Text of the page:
Scuola Grande di San Marco

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Coordinates: 45 ° 26 ′ 22.9 "  N , 12 ° 20 ′ 29.3"  E

The Scuola Grande di San Marco 2006

The Scuola Grande di San Marco in Venice is an early Venetian Renaissance building right next to the Church of San Zanipolo . Today the building is the main entrance to the Ospedale Civile SS. Giovanni e Paolo di Venezia hospital .


The Scuola was the seat of a lay brotherhood that was founded in 1260. Originally the brotherhood had its seat in the church of Santa Croce, in the place of which today the Giardini Papadopoli are located. Around 1437 the brotherhood moved to the Scuola Grande di San Marco. In this context, the word scuola does not mean “school” in the sense of “learning institution”, but is a name for guilds and lay brotherhoods with charitable and spiritual tasks. The Scuola Grande di San Marco was one of the six large brotherhood houses. On March 30, 1485, the original building was destroyed by fire. The building that still exists today was built in the early Venetian Renaissance style. Pietro Lombardo began the construction 1488-1490, Mauro Codussi continued it until 1495 and finished the facade and the large interior staircase. The Lombardo family was officially no longer involved, but continued to supply ornaments and sculptures to Codussi. The building housed the Scuola until all brotherhoods except for the Scuola Grande di San Rocco were dissolved by Napoleon in the early 19th century . In 1808 the building was first converted into an Austrian military hospital, and since 1819 the building has housed a civilian hospital. The valuable stairs in the inner house were destroyed during the renovation. In the First World War, which was Sala di San Marco destroyed. The facade was renovated from 2000 to 2004.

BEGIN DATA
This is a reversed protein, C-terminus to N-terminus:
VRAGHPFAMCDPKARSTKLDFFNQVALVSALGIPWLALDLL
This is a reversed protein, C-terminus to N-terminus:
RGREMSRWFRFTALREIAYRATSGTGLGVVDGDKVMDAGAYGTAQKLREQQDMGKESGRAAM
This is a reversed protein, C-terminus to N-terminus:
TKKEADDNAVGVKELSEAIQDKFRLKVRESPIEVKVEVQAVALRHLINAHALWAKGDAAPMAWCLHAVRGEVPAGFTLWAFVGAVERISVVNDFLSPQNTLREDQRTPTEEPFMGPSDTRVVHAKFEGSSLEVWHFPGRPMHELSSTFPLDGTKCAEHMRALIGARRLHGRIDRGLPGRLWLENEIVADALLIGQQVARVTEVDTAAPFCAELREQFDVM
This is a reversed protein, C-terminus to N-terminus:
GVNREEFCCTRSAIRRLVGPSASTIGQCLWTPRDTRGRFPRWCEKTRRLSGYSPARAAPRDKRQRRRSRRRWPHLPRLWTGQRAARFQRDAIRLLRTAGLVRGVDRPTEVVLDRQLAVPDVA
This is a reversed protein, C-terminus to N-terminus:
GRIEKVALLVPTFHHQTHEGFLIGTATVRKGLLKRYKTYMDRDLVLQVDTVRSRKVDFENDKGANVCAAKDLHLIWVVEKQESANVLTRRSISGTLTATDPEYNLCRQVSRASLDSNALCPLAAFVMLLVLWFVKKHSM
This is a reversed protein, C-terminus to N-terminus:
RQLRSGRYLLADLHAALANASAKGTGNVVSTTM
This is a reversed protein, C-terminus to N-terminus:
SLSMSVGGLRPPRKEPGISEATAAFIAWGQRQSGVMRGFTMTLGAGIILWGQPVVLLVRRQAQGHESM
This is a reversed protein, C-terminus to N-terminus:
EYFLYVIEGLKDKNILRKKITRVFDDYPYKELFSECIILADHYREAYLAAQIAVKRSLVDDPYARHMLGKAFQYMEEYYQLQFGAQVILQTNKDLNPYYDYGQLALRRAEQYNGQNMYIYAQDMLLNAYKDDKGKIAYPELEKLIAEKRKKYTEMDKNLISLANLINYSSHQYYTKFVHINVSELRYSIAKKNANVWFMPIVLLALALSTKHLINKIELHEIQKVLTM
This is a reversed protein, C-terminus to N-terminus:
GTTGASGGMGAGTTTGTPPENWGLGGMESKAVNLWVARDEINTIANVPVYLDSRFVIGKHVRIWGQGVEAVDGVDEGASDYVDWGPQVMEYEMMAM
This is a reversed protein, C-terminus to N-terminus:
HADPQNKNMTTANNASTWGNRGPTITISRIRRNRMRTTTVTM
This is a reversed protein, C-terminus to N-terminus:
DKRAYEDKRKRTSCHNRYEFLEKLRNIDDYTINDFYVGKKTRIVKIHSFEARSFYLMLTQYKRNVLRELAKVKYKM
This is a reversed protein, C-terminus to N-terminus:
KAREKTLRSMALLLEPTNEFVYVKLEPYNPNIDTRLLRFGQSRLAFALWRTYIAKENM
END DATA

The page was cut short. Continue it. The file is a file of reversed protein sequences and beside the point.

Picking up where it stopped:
Facade and exterior architecture

The facade is divided into two sections, each with its own entrance portal. With aedicules and pilaster strips , the building is a jewel from the early Renaissance. The facade is famous for the large reliefs made of illusionistic polychrome marble incrustations , which are supposed to create the impression of open halls that are flush with the depths.

The marble decoration and the reliefs of the lower part (two Leoni marciani and Storie di San Marco ) are attributed to the Lombardo family. The main portal is decorated with columns and in its archivolt there is a lunette with the relief of San Marco venerato dai confratelli ( San Marco venerated by the confreres ) attributed to Bartolomeo Bon .

Interior decoration

The basement consists of the large entrance hall, stripped of all ornaments, from which a large two-flight staircase leads up. It is a reconstruction from the 19th century. The original, designed by Condussi, was destroyed when it was converted into a hospital. There was no passage to the hospital behind the Scuola until the beginning of the 19th century. To the right of the main entrance, a second entrance led into the former administration rooms of the Scuola.

On the upper floor, where the medical library is today, are the great hall and the so-called Sala del albergo , with magnificent gilded coffered ceilings . The other ceilings were richly painted, in contrast to the ceiling paintings of the Scuola Grande di San Rocco , which had not been dissolved , the paintings were lost when the brotherhood was dissolved. Some paintings by Jacopo Palma (the old man) , Jacopo Palma (the boy) , Domenico Tintoretto , Vittore Belliniano and Padovanino were brought back into the building, others (for example by Giovanni Bellini and Jacopo Tintoretto ) are now in the Galleria dell'Accademia in Florence or in the Pinacoteca di Brera in Milan .

Web links

Commons : Scuola Grande di San Marco  - Collection of images, videos and audio files

Individual evidence

  1. Venice jcr on the history and architecture of the Scuola Grande di San Marco
  2. This staircase, which Giovanni Bellini was also involved in planning , was the model for other staircases in other suole. S. Philip Lidsay Sohm: The Saircases of the Venetian Scuole Grandi and Marco Codussi . In: Architettura 8 (1978) pp. 125-149